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Kate's story: Growing up without money

Kate Rushton, 18, has had to grow up quickly—and go without. Her dad left when she was nine, a failed business leaving the family broke. From living in a nice house in the Blue Mountains, Kate found herself with her mum and four younger siblings in a Department of Housing home in a tough Western Sydney suburb. The daily struggle to make ends meet began—and goes on to this day.

“I’ve always felt a bit different at school,” Kate says. “There have been heaps of times when I haven’t been able to afford to go to the movies or the shops with other kids. It’s hard when you can’t fit in with everyone else.” Kate has also had to shoulder more responsibility than many adults.

“Mum works nights at Woolies and I was trying to juggle studying for my HSC with looking after my four brothers and sisters, one of whom is disabled and needs a lot of medical attention. It was—is—tough.”

Fortunately, Kate’s mum saw Wesley Financial Counselling last year when her debts were spiralling out of control. Together they have worked out ways to make her debt situation more manageable and, more importantly, to avoid being evicted from their home. “I am so proud of my mum and feel honoured to be her daughter,” Kate says. “She works so hard to look after us despite having to worry constantly about money. I’m so proud that she got some help with our financial situation.”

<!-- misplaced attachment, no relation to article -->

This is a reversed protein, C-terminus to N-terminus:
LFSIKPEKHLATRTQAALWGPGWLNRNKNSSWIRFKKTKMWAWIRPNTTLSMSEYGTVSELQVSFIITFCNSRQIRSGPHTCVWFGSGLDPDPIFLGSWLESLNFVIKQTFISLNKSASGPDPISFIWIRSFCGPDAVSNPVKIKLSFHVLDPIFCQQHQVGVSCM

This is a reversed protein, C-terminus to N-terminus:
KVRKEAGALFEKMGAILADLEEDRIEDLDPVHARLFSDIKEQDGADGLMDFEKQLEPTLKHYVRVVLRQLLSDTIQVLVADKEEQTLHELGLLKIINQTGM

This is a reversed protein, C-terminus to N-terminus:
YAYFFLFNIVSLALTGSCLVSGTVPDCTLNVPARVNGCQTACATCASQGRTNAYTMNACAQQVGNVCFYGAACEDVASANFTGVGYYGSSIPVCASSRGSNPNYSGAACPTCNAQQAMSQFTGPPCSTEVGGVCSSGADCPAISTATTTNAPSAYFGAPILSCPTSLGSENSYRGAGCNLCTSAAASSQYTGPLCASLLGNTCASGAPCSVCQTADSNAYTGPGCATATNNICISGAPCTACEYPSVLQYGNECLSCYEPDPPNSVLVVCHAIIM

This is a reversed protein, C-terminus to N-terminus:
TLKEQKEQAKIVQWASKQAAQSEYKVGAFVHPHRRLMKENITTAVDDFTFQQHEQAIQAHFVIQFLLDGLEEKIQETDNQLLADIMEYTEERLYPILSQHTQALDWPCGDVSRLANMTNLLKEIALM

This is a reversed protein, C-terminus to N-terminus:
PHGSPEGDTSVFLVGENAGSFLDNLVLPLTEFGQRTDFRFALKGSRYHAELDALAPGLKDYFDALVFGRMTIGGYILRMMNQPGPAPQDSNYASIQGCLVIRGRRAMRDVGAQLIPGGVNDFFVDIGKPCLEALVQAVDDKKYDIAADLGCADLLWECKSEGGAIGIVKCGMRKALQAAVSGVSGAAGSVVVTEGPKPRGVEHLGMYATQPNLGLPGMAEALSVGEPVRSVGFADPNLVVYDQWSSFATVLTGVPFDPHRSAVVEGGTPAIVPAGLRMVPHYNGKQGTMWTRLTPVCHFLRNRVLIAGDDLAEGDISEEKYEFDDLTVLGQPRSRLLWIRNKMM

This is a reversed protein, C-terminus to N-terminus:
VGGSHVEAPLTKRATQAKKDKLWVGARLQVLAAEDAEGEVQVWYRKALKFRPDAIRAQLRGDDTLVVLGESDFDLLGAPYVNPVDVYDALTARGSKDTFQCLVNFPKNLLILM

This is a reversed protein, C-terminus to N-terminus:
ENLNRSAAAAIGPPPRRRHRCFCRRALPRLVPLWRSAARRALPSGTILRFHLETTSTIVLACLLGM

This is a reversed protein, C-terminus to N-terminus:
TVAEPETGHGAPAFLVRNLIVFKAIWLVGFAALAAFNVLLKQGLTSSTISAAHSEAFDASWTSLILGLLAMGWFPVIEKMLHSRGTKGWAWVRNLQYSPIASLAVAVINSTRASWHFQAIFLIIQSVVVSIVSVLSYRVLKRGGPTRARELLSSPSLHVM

Kate’s learned some valuable lessons. Budgeting is one of them. “If we didn’t budget like crazy each week, we wouldn’t survive,” she says. “More importantly, however, I’ve learned that money isn’t everything. It’s what you share with your family that really counts.”

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